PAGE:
At the end of the 5 hour bus ride from Maya to Cebu City a Taxi cost me 150 pesos (2.35 euro) for the ride to my Hostel of choice, "Food District Hostel"(Booking .com) which was in Cebu Central and a 2 night stay only 1476 pesos (23 euro). It appeared my luck was holding out as on arrival I found I had been upgraded to a private room in a nearby 3 star Hotel that they owned and were renovating although still in my preferred district- Result
The private room turned out to be a family room which would have been great if travelling with others but no complaints from me.
As it was late a quick reconnoitre of the area showed that it lived up to its name of a food district and I sampled some of the delicacies on offer before getting a good nights sleep ready for a full day of sightseeing tomorrow.
My day started early with a ride in a Jeepney. This is a popular brightly coloured Philippine vehicle that is based on a Jeep and carries up to 20 locals along their set route for ridiculously cheap rates . My 30 minute ride cost me 7 pesos (11 cents)
At the end of my Jeepney ride I was at Plaza Independencia where across the road I spotted a sign which summed up the feel of this part of town perfectly. Cebu was discovered way back in the 1500's by a Portuguese sailor in the service of Queen Isabella of Spain a guy called Ferdinand Magellan. Funny to think of a sovereign in Spain ruling a country 7,600 miles away. Weird fact there are 7,641 Islands as of 2017!!
So across the square is what I had come to see, Fort San Pedro, originally made of wood but rebuilt from stone in the early 17th Century. The fort is Triangular in shape and the oldest bastion fort in the country. The fort has been well maintained with an information centre at the entrance and a picture museum set on the first floor above. The entrance fee is only 30 pesos (0.47 cents) and this will include a private guide should you so wish. I was lucky to get a student studying history who was excellent, well informed and allowed plenty of time to take pictures well worth the 100 pesos tip.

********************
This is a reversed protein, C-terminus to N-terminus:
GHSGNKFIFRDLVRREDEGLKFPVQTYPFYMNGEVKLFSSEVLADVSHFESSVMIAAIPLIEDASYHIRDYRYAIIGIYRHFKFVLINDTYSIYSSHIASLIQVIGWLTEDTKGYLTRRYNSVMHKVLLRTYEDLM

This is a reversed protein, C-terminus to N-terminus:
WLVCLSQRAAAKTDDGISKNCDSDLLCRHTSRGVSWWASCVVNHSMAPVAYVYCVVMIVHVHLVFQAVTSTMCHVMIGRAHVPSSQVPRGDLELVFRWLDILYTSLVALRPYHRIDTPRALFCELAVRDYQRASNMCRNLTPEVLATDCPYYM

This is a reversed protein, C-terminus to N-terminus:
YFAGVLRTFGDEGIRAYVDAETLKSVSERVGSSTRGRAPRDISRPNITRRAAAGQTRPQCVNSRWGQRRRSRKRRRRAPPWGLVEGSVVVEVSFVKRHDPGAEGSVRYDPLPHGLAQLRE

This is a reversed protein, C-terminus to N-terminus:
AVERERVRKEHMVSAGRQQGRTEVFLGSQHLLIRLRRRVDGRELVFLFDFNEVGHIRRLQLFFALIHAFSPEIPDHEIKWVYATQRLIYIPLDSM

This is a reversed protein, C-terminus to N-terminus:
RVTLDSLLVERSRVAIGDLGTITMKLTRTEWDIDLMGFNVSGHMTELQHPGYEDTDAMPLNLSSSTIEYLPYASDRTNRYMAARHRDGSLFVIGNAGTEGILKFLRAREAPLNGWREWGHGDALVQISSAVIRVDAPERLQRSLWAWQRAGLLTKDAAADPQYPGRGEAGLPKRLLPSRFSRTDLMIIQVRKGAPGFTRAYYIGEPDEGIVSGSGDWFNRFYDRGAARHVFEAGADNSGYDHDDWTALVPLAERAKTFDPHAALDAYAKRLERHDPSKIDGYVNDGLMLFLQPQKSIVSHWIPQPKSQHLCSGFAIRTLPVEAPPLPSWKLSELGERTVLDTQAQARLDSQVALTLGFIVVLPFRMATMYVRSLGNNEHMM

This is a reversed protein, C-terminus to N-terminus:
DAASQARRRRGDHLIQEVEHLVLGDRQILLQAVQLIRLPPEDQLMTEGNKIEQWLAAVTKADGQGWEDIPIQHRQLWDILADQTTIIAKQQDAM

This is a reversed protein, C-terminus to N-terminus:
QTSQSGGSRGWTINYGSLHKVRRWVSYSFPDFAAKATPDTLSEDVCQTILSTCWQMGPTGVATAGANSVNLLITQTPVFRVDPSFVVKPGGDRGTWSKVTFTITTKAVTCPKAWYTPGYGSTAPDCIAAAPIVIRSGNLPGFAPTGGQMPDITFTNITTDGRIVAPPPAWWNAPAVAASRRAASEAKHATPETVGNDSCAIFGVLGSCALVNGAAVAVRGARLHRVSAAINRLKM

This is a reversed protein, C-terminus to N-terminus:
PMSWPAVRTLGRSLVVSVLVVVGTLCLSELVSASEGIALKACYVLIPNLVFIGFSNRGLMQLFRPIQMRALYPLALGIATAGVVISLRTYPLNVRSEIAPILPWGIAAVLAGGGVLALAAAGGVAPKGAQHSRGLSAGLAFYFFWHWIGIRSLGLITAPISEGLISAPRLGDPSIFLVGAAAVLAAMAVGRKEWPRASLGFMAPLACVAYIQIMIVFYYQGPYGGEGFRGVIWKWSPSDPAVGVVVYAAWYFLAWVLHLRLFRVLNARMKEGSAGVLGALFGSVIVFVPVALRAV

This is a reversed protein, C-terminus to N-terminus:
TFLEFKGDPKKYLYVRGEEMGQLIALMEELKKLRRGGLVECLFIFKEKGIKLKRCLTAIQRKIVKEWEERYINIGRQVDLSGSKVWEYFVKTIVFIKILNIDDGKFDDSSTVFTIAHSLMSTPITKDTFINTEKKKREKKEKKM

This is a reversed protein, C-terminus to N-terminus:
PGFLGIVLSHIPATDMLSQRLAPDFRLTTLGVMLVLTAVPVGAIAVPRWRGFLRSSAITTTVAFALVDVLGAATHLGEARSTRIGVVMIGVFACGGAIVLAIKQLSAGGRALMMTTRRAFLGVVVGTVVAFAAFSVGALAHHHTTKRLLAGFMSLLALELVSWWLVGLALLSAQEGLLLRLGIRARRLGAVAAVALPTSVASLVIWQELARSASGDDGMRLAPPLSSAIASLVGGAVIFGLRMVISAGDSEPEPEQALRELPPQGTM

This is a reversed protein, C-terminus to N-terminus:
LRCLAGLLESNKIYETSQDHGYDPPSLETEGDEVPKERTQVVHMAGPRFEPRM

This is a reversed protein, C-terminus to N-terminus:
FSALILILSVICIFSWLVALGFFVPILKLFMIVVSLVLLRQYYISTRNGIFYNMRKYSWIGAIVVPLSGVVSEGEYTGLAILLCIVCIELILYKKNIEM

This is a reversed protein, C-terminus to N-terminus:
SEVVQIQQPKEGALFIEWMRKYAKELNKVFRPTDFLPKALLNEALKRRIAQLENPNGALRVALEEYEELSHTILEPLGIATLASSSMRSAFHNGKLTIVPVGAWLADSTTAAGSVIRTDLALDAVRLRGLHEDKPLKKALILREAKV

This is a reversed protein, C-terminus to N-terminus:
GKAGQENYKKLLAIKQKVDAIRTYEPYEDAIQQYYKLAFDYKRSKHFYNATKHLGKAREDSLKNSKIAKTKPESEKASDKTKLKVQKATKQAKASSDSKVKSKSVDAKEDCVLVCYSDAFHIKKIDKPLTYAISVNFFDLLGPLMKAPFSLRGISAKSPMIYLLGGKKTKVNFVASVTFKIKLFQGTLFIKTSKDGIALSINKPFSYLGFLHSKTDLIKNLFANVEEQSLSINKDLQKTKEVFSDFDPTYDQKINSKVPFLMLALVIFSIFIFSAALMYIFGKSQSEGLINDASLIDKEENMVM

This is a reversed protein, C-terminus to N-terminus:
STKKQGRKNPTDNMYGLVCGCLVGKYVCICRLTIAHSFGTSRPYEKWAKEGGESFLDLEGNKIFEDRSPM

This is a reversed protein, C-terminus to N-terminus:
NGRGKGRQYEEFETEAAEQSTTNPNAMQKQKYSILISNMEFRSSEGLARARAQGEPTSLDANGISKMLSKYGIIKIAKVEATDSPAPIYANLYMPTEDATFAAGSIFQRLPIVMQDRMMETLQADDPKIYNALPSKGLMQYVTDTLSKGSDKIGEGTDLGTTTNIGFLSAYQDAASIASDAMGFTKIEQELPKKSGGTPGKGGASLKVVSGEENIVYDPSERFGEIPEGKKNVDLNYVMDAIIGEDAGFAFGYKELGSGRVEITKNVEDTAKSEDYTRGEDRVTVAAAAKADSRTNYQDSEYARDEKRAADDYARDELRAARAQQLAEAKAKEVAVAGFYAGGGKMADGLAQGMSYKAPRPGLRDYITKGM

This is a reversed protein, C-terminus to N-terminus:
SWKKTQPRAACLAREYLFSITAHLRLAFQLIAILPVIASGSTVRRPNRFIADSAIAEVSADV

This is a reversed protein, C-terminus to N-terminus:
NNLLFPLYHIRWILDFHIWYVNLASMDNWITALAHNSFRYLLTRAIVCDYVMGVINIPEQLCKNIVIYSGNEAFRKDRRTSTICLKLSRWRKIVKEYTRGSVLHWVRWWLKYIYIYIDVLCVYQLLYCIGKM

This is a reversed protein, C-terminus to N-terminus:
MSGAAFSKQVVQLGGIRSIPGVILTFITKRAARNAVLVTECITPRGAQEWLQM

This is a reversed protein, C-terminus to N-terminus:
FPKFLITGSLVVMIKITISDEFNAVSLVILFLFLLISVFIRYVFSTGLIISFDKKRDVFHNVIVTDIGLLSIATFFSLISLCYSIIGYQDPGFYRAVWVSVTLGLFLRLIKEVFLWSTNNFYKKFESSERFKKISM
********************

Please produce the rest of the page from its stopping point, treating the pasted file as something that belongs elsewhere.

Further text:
The Fort had two walls facing the sea and one towards the land and was heavily armed with cannon that are still in place and recently one was uncovered buried in the fort that still had a cannonball in it and was so old it looked as if made from wood. Now on display in the gardens.
Pictures in the upstairs museum of past life were very interesting and I couldn't resist getting involved between King Lapu Lapu and Ferdinand Magellan
The whole tour took about 45 minutes and well worth the entrance fee.
A short walk took me to my second destination which was designated by the holy see as The Mother and Head of all churches in The Philippines. The Basilica del Santo Nino was founded in 1565, the oldest Roman Catholic church in the country and is built on the spot where the image of the Santo Nino was found during the expedition of Legazpi. The icon (a statue of the child Jesus) is the same one that was presented by Magellan to Chief Rajah Humabon upon the Royal couples christening in 1521. It was lost and found 40 years later by a soldier preserved in a box. The current building was completed between 1739-1740 and Pope Paul VI made the church a Basilica in 1965. The Church is the centre of devotion and pilgrimages to see The Santa Nino from all over the Visayas.